Temple University

School of Social Work

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Why Play Therapy

Children may not have the words that adults do to help themselves express their feelings. Many times children express their feelings in ways that adults find hard to understand. They may cry and withdraw. They may lash out at others, including schoolmates, siblings, and parents.

Play therapy has been used as a treatment of choice for young children since the early 1900´s. Play Therapy is implemented in mental health, school, agency, developmental, hospital, residential and recreational settings with clients of all ages (Carmichael, 2006, Reddy, Files-Hall & Schaefer, 2005). The field of play therapy has a history of more than 60 years of continuous research. The strength of play therapy research appears to
be in the history of and continued ability to conduct successful play therapy studies in natural real-world settings of schools, hospitals, clinics, and shelters.

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What is play therapy?

Play therapy is a technique used by trained play therapists to work with children in the language kids know best – the language of play. In the safety of the play room, children work through their issues with the toys they choose, innocently revealing their deepest wishes, fears, and hopes. Play is a means of testing, partly incorporating, and mastering external reality while providing a non threatening environment and a flexible atmosphere. Children are able to find out what the world is like, try on different roles, and cope with conflicting emotions. The therapist provides children with unconditional positive regard, while at the same time gently but firmly establishing limits within the structure of the play therapy session. This relationship allows children to develop trust, self confidence, and improved self worth.

There are many experiences in childhood in which children feel they have little or no control. Play is a child´s way of working out accompanying feelings of anxiety and fear and reestablishing some sense of balance and control in their lives, in an environment they can control. It is this sense or feeling of control, rather than actual control, which is essential to emotional development and positive mental health. The story can be what the child wants it to be. In the safety of play, the child can confront monsters, fantasy characters, and frightening experiences with real people and be in charge of the outcome. As children work through their issues in play, problematic symptoms decrease and improved coping is visible in their actions out of the play room, as children are able to express, control, and ultimately release powerful feelings.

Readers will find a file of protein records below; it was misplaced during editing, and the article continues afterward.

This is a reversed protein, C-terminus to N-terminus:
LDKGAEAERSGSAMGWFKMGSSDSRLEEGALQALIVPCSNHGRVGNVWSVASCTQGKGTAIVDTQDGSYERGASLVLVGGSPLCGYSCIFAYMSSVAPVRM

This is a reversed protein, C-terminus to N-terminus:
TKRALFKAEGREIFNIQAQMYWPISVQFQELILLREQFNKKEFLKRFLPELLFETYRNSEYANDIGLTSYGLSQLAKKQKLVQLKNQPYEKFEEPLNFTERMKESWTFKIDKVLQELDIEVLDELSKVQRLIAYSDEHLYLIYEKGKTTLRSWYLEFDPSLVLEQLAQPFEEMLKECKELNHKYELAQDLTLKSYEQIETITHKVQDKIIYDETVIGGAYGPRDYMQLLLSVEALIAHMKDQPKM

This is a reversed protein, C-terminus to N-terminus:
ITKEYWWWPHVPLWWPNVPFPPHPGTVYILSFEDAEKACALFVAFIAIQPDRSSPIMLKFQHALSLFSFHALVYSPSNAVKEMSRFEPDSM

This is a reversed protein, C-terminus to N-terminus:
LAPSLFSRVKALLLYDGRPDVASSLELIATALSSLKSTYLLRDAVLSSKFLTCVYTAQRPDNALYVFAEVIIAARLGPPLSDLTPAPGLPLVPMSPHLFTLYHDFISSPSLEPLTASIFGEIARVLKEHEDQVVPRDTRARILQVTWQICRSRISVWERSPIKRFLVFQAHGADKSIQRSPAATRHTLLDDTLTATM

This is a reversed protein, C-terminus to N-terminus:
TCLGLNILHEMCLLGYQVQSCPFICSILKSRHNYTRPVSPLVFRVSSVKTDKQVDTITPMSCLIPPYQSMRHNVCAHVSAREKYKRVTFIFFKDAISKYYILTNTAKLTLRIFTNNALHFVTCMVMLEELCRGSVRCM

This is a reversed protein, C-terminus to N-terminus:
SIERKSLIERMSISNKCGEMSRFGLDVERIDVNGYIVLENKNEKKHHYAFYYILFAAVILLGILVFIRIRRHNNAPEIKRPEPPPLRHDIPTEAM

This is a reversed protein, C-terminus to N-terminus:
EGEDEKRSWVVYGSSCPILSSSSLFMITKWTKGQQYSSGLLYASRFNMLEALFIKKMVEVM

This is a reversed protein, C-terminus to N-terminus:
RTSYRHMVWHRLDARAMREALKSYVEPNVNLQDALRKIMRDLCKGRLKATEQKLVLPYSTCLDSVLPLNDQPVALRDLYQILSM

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Who Practices Play Therapy

The practice of play therapy requires specialized education, training and experience. A play therapist is a licensed (or certified) mental health professional who has earned a master´s or doctorate degree in a mental health field, and who has gained considerable general clinical experience and supervision.

The Association for Play Therapy was established in 1982 to advance the goals of play therapy, and to register as play therapists those licensed mental health professionals who meet educational, experiential, and supervision standards. With advanced specialized training, experience, and supervision mental health professionals may earn the Registered Play Therapist (RPT) or Registered Play Therapist Supervisor (RPT-S) credentials conferred by the Association For Play Therapy (APT). For more information regarding credentialing please visit www.a4pt.org

By Jean Camberg, MSW, LCSW, RPT-S